Recently, the Supreme Court of India acquitted Abhijit Rajan, former chairman of Gammon India, of any wrongdoing in an insider trading case filed by SEBI. The facts of the case show SEBI in a rather poor light and some market watchers have called it “overreach”.

Rajan was chairman of Gammon Infrastructure, a subsidiary of Gammon India, in August 2013. Due to a corporate debt restructuring exercise in the parent company, some shares in the subsidiary had to be sold.

Unfortunately for Rajan, the sale of 14.4 million shares took place just before another announcement (relating to a restructuring in a joint venture of Gammon Infrastructure with Simplex). After the announcement, the share price of Gammon Infrastructure went up, which meant that Rajan made no profit on the sale.

Yet SEBI charged him with insider trading purely on the technical grounds that the sale of shares was made just before ‘unpublished price-sensitive information’. It said that the fact that Rajan did not benefit from the share sale was immaterial and that the act of selling itself was wrong.

Worse, SEBI asked for disgorgement, even though Rajan made no gain or avoided any loss. Rajan sold the shares on August 22, 2013. SEBI’s stand was that the market prices of the shares on September 3, 2013, were lower than the prices at which Rajan sold, meaning there was a profit.

After the Securities Appellate Tribunal rejected SEBI’s stand, the regulator went to the Supreme Court. The apex court observed: “This is a case where a man of ordinary prudence would have expected the price of the shares to go up, after the information became public.”

The court also rejected SEBI’s basis for demanding disgorgement. “It so happened in this case that, according to SEBI, the closing price of the stock on 03.09.2013 showed favourable position for the respondent (Rajan) and SEBI was able to calculate as though the respondent made a profit.”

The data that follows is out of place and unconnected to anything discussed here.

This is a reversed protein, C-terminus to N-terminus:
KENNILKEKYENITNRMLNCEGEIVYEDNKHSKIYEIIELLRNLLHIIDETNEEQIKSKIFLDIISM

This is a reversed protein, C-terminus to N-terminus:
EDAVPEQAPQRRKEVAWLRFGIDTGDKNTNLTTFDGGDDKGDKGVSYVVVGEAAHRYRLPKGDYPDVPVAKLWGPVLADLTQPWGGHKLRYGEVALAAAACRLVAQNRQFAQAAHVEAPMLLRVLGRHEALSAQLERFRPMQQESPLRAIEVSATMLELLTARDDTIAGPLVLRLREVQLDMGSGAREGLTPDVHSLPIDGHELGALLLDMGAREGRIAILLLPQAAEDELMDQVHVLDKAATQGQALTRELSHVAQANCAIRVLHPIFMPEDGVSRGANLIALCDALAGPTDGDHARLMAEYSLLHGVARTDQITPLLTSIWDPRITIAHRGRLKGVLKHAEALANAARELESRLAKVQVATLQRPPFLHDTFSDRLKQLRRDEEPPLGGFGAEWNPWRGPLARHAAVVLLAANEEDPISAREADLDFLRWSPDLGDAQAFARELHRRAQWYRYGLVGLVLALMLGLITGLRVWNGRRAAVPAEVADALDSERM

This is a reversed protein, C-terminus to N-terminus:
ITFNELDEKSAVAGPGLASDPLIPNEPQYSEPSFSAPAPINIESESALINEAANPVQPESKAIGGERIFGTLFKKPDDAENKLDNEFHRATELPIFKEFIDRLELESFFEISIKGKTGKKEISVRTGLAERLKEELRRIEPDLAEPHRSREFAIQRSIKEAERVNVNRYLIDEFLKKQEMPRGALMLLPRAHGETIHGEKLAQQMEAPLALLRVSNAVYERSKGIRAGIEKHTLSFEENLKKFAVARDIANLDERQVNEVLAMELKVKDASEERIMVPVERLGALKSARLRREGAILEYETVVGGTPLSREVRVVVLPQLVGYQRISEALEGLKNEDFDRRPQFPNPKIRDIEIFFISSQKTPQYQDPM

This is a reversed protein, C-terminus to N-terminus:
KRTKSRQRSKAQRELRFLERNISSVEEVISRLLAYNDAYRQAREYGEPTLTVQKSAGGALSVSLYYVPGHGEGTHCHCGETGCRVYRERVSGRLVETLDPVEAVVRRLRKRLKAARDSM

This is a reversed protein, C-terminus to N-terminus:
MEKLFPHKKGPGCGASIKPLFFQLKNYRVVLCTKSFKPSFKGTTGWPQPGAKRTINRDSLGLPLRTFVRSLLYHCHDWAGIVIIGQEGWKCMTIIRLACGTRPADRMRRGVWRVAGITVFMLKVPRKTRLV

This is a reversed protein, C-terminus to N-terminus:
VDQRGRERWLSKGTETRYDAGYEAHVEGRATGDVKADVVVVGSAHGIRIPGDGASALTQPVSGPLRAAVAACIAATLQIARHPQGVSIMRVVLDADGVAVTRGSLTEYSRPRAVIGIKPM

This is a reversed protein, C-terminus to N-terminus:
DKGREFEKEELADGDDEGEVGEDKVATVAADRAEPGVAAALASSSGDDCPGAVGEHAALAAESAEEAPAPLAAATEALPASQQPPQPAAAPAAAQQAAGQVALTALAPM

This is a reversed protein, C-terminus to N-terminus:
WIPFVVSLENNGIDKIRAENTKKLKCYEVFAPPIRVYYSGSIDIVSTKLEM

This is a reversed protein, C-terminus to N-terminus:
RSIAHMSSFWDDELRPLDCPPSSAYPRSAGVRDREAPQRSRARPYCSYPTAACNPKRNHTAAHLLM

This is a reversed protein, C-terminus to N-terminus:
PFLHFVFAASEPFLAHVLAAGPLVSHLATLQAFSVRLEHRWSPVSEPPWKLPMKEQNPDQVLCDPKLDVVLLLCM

The court held that Rajan’s selling of the shares “would not fall within the mischief of insider trading”.

SEBI has similarly lost other insider trading cases — such as those of Balram Garg and Udayant Malhoutra.

Rajan may not be guilty, but it is equally true that others who are do escape through technical cracks, because proving insider trading is extremely difficult.

Amit Jaju, Senior Managing Director of Mumbai-based Ankura Consulting, suggests that SEBI should use advanced analytics. Writing in Mondaq, Jaju said SEBI should create a big-data framework that links individuals within the company, its external service providers who have access to price-sensitive information, and linking all relevant individuals with the trading accounts of family members, extended family members and friends, based on advanced link analysis. This will identify a network of trading accounts associated with one individual, who may be managing these accounts directly or indirectly.

It will also use pattern matching techniques by using data points such as mobile numbers, landline numbers, addresses, email, IP addresses, bank account details, social media, geolocation and advanced techniques such as artificial neural networks.